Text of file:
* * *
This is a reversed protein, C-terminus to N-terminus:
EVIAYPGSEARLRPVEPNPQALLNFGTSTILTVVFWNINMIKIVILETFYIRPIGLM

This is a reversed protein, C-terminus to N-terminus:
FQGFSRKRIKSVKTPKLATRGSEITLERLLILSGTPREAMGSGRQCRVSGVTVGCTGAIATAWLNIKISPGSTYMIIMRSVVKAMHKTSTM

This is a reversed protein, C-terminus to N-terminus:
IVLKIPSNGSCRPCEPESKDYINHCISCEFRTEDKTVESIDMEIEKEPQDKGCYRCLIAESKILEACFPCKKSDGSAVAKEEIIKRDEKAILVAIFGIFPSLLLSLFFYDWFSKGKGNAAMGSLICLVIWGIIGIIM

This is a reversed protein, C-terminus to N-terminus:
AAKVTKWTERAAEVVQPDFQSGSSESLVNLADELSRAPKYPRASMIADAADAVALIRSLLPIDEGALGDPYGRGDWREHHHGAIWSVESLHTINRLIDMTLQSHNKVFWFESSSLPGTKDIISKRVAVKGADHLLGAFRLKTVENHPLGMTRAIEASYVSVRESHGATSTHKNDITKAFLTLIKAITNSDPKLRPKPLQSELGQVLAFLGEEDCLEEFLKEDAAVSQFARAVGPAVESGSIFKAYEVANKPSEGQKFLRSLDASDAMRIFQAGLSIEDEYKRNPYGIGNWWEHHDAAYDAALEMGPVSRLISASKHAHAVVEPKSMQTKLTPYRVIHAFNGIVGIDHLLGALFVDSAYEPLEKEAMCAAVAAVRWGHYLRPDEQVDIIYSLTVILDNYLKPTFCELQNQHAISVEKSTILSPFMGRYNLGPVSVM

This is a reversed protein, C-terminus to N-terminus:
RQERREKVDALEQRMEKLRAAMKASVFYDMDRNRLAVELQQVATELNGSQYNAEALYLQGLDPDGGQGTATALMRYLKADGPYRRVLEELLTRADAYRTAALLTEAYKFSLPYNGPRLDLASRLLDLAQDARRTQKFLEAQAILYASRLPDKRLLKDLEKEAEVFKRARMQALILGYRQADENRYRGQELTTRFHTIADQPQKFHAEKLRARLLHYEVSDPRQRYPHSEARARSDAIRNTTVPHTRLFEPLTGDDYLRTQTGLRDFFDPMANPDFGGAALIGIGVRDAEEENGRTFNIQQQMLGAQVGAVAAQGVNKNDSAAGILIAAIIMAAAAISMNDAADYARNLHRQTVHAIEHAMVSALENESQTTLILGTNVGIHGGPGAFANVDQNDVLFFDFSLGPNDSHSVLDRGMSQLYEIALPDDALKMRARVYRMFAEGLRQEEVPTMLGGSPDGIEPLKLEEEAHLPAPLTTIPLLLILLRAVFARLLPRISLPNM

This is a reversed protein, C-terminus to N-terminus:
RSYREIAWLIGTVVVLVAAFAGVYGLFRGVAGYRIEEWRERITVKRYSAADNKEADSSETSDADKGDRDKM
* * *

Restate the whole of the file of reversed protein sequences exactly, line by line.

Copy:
This is a reversed protein, C-terminus to N-terminus:
EVIAYPGSEARLRPVEPNPQALLNFGTSTILTVVFWNINMIKIVILETFYIRPIGLM

This is a reversed protein, C-terminus to N-terminus:
FQGFSRKRIKSVKTPKLATRGSEITLERLLILSGTPREAMGSGRQCRVSGVTVGCTGAIATAWLNIKISPGSTYMIIMRSVVKAMHKTSTM

This is a reversed protein, C-terminus to N-terminus:
IVLKIPSNGSCRPCEPESKDYINHCISCEFRTEDKTVESIDMEIEKEPQDKGCYRCLIAESKILEACFPCKKSDGSAVAKEEIIKRDEKAILVAIFGIFPSLLLSLFFYDWFSKGKGNAAMGSLICLVIWGIIGIIM

This is a reversed protein, C-terminus to N-terminus:
AAKVTKWTERAAEVVQPDFQSGSSESLVNLADELSRAPKYPRASMIADAADAVALIRSLLPIDEGALGDPYGRGDWREHHHGAIWSVESLHTINRLIDMTLQSHNKVFWFESSSLPGTKDIISKRVAVKGADHLLGAFRLKTVENHPLGMTRAIEASYVSVRESHGATSTHKNDITKAFLTLIKAITNSDPKLRPKPLQSELGQVLAFLGEEDCLEEFLKEDAAVSQFARAVGPAVESGSIFKAYEVANKPSEGQKFLRSLDASDAMRIFQAGLSIEDEYKRNPYGIGNWWEHHDAAYDAALEMGPVSRLISASKHAHAVVEPKSMQTKLTPYRVIHAFNGIVGIDHLLGALFVDSAYEPLEKEAMCAAVAAVRWGHYLRPDEQVDIIYSLTVILDNYLKPTFCELQNQHAISVEKSTILSPFMGRYNLGPVSVM

This is a reversed protein, C-terminus to N-terminus:
RQERREKVDALEQRMEKLRAAMKASVFYDMDRNRLAVELQQVATELNGSQYNAEALYLQGLDPDGGQGTATALMRYLKADGPYRRVLEELLTRADAYRTAALLTEAYKFSLPYNGPRLDLASRLLDLAQDARRTQKFLEAQAILYASRLPDKRLLKDLEKEAEVFKRARMQALILGYRQADENRYRGQELTTRFHTIADQPQKFHAEKLRARLLHYEVSDPRQRYPHSEARARSDAIRNTTVPHTRLFEPLTGDDYLRTQTGLRDFFDPMANPDFGGAALIGIGVRDAEEENGRTFNIQQQMLGAQVGAVAAQGVNKNDSAAGILIAAIIMAAAAISMNDAADYARNLHRQTVHAIEHAMVSALENESQTTLILGTNVGIHGGPGAFANVDQNDVLFFDFSLGPNDSHSVLDRGMSQLYEIALPDDALKMRARVYRMFAEGLRQEEVPTMLGGSPDGIEPLKLEEEAHLPAPLTTIPLLLILLRAVFARLLPRISLPNM

This is a reversed protein, C-terminus to N-terminus:
RSYREIAWLIGTVVVLVAAFAGVYGLFRGVAGYRIEEWRERITVKRYSAADNKEADSSETSDADKGDRDKM